MASSENA — The Massena Central School District is expected to hold its last official day of the 2019-20 school year on June 15, based on a formula developed by regional superintendents.
However, the June 15 date will not apply to all school districts.
Superintendent Patrick Brady said the formula involves subtracting unused emergency days, an unused staff development day and spring break from the 2019-20 calendar that had been adopted by local boards of education. There will be no remote learning on Monday, Memorial Day.
The plan has schools reaching 180 instructional days and ending with a small window of June 12 to June 17.
The formula was developed following a meeting with regional superintendents and consulting with school attorneys. He said regional superintendents had been working with the New York State Council of Superintendents and counsel to come to a decision.
Mr. Brady said counsel has recommended that local boards of education approve the change, and he plans to recommend it to his board when they meet again May 26.
“We’ll all try to follow the same formula (to determine the last day),” he said.
Mr. Brady said administrators in Massena will provide more details on how instruction and food service will end, as well as collecting Chromebooks during the last days leading up to June 15.
At the direction of Gov. Andrew M. Cuomo, schools have been closed since mid-March as the coronavirus continued to spread.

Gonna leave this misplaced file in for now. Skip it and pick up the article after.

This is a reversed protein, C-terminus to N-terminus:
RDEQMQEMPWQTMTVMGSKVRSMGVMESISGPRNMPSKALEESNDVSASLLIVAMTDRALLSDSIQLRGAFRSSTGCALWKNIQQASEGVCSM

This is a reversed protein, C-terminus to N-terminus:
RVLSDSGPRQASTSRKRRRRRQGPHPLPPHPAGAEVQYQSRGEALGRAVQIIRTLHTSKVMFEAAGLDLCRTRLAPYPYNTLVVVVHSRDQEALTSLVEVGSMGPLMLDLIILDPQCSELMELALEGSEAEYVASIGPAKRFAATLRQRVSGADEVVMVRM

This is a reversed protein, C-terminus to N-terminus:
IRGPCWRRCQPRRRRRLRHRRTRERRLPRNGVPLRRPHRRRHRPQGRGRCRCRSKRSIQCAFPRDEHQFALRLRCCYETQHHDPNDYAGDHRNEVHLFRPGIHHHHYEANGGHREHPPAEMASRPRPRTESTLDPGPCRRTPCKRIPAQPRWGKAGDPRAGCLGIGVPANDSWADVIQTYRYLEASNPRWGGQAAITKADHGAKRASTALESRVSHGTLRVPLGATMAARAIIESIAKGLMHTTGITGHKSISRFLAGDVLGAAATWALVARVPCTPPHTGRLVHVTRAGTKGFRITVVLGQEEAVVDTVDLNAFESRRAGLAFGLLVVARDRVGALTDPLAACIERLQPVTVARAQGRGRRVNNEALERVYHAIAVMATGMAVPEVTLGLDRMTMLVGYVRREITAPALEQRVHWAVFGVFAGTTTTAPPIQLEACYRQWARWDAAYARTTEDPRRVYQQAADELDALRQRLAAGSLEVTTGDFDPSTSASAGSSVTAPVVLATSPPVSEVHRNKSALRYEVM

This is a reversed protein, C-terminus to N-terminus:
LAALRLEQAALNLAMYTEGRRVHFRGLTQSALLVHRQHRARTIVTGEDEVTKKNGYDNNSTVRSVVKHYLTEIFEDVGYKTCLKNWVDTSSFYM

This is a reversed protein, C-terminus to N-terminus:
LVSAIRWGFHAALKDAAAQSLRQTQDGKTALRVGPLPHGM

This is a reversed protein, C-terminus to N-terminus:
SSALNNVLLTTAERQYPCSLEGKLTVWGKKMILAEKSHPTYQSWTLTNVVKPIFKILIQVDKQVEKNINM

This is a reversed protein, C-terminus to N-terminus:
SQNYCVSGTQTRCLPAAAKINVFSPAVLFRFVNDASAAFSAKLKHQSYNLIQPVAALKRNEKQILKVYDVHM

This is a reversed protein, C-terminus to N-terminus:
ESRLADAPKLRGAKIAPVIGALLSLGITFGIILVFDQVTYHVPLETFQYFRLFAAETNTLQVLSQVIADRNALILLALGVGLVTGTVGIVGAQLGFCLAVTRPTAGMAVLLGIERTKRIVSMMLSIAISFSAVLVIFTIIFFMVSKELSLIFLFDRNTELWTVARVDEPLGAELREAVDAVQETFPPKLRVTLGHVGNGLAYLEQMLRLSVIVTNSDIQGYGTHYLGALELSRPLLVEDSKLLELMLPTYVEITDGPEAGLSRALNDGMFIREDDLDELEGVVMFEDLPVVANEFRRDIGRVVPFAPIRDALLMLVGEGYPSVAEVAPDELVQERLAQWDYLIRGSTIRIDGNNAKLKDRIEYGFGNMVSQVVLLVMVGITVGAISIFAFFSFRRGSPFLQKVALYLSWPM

The original plan was to return to schools on April 20. However, extensions continued to move that plan back and, at the end of April, Gov. Cuomo announced that schools across New York would remain closed for the remainder of the academic year.
Students have continued classes through online distance learning since the closure.
“We did work through spring break and there’s been a lot of different interpretations of what the various executive orders mean (regarding the final day of school),” Mr. Brady told board of education members last week, prior to the decision by regional superintendents.
One question that still remains unanswered is how the Annual Professional Performance Review for teachers and principals will be handled this year. The evaluations are tied in part to state tests.
“We didn’t have those state tests,” Mr. Brady said. “What happens when those tests are taken away? We have not received a definitive answer from the governor. I know there are a lot of things people need answered in many ways on this issue.”
How to celebrate graduation is also up in the air, he said. So far, seniors were able to drive up to the school to pick up their caps and gowns, as well as lawn signs they could put in their yard to recognize themselves. Senior banners have also been installed around town to recognize the members of the Class of 2020.
“I know everybody is waiting for us to make a decision on graduation. I think that will come soon. We have to follow the guidelines that are put out by Public Health and, of course, the governor. We all want some kind of graduation that’s not what we’re doing right now in a virtual way, so we are trying to work through that,” he said.
Regional superintendents are involved in coming to a consensus on how to handle graduation, and Mr. Brady said they expect a representative from the county Public Health Department to meet with superintendents “and talk about what the parameters will be for doing a graduation.”